Wine tasting is a fun and social activity, but sometimes guests can be intimidated by tasting room conversations. So our team jumped in to answer the ‘Top Ten Questions About Chehalem Wine.”
Chehalem boasts a rich history of innovation, sustainability, and exceptional quality. Known for our single-vineyard Pinot Noirs and an open-minded approach to white wines, ask anyone who visits Chehalem, we love to talk about our wine!
Q: How do soils influence your wine?
A: Where the vines grow, and in what type of soil, influences the flavors, aromas, and textures of wine. Terroir is essential, especially for Pinot noir. When you visit Chehalem, guests have the opportunity to try wines from three unique estate vineyards planted in three distinct designated winegrowing regions of the Willamette Valley AVA. – Tracy Timmins, Vice President of Operations & Consumer Sales
Q: What kinds of varietals are grown at Chehalem?
A: Riesling, Pinot noir, Gamay Noir, Grüner Veltliner, Pinot Gris, and Chardonnay. We pride ourselves on specializing in unique varietals (i.e. Grüner Veltliner) that you wouldn’t typically see in the Valley. It’s what makes Chehalem so unique and innovative! – Eileen McCartin, Event Coordinator
Q: What wine should I serve at my upcoming party?
A: It depends on the type of food and the environment. For casual outdoor events, have one white, one rosé and one light red. Chehalem crowd pleasers include INOX, Rosé of Pinot Noir, Chehalem Mountains Pinot Noir & Gamay. – Neal Hulkower, Tasting Room Associate
Q: Should I refrigerate my wine after opening it?
A: Whites and Rosé, yes! You can with reds as well but let them warm up a bit when you take them out of the refrigerator before drinking. Refrigeration (cooler temperatures) protects and helps a wine age slower once you open a bottle. – Michelle Fritts, Business Development
Q: Are all Rieslings sweet?
A: No. No. No. Rieslings have an insane acid presence. Almost all of them. It is a part of the grape. Because of this crazy acid, winemakers and wineries will make stylistic choices leaving some sugar (residual sugar) behind to help cut through the acid. If a Riesling were 100% dry, the acid in it would sear the enamel off your teeth and make the wine a bit simple and one dimensional. Once you start playing with leaving a little residual sugar, you start opening up the fantastic flavors and aromatics that Riesling is known for. A major misconception is that Riesling is sweet. I would challenge you to go out and buy a Riesling!! More often than not the Riesling will have some sugar but perceivably will be dry. This is such a fun varietal. ENJOY! – Katie Santora, Winemaker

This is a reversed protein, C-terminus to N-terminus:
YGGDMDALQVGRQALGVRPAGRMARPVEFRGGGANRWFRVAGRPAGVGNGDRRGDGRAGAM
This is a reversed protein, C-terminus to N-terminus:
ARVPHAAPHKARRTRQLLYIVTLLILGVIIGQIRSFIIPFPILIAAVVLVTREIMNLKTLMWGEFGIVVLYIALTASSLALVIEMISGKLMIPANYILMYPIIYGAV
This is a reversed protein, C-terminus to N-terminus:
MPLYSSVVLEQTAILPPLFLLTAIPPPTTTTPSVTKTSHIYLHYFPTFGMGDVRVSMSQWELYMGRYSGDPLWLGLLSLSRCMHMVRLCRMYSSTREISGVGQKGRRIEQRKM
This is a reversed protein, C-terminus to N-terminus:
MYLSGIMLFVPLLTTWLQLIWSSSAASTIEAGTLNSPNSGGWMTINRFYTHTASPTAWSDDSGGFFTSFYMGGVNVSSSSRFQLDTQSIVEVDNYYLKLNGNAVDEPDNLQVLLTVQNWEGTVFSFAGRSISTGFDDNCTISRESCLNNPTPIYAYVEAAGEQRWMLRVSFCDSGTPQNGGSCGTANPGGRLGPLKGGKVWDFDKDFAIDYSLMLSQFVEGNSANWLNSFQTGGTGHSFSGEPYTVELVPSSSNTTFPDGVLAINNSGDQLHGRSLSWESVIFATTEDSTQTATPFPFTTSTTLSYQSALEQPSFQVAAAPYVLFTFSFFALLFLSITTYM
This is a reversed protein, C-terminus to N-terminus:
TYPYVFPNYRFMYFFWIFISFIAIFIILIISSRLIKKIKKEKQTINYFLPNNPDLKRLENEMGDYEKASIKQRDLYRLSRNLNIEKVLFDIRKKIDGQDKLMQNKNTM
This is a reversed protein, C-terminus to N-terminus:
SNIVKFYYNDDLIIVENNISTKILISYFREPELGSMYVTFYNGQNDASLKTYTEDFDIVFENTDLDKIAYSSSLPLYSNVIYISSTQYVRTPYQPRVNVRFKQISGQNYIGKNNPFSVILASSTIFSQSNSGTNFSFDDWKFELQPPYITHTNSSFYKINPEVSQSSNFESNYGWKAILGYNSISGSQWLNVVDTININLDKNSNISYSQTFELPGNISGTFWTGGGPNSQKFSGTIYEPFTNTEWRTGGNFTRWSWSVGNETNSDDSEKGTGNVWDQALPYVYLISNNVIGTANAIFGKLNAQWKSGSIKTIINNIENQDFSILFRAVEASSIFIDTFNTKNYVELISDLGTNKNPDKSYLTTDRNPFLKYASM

Q: Is my wine ready to drink when I buy it? Can it or should it be aged?
A: It’s all about personal preference. Vintage can also play into wine and aging. The 2011 vintage was reviewed poorly upon release but is drinking incredibly well now – due to the acid and low alcohol levels from the cold vintage. The warmer vintages we’ve seen recently have higher alcohol and lower acid, and so they drink lovely young and don’t need as much time to come around. – Alex Francis, Director of Consumer Sales and Tasting Room Manager
Q: What kind of glass is best for Pinot Noir?
A: Big bulb glasses are best, I love the Riedel Oregon Pinot Noir Wine Glass. Pinot noir has so many delicate and nuanced aromatics, and it continuously opens up and evolves. Having a glass where you can give it the opportunity to open up will help you notice the hidden secrets that the wine holds. – Mindy Gimarelli, Digital Media Manager
Q: Is it necessary to swirl your wine before you taste it?
A: It is not necessary, but swirling aerates the wine, which opens it up and helps release the delicate aromatic nuances that are in wine. If you are enjoying a glass and not worrying too much about the subtle details, don’t worry about it! – Corrine Gosnell, Head Master Gardner
Q: Should I decant my wine? Why or why not?
A: This is a fun question. The easy answer is it depends. Yes, this is genuinely wine speak for an easy answer that’s why I love this beverage the most. I am always a proponent of taste, evaluate and then decide. If you find it’s a little out of sorts decanting will rarely hurt no matter the age of the wine. If I am honest, I will also always cheer for someone dirtying their decanter but will rarely dirty my own. Time in your glass and time in an open bottle will get you a much more subtle and interesting story. Plus, impatience can be rewarded with a brisk shake of a re-corked bottle……side note open slowly after that maneuver.–Daniel Rich, Tasting Room Associate
Q: What is it like working for Chehalem?
A: I have had quite a few jobs before, but nothing that has given me the freedom to be myself and have fun with other people! Meeting new people from all over has been exhilarating! Helping pick the right wine either for a special event, or just a Tuesday night, is honestly such a joy for me. Wine Club Members get to taste and receive newly released wines before anyone else, and what’s more fun than to share something so special, so significant, with some of your favorite people? – Erin Longmire, Wine Club Manager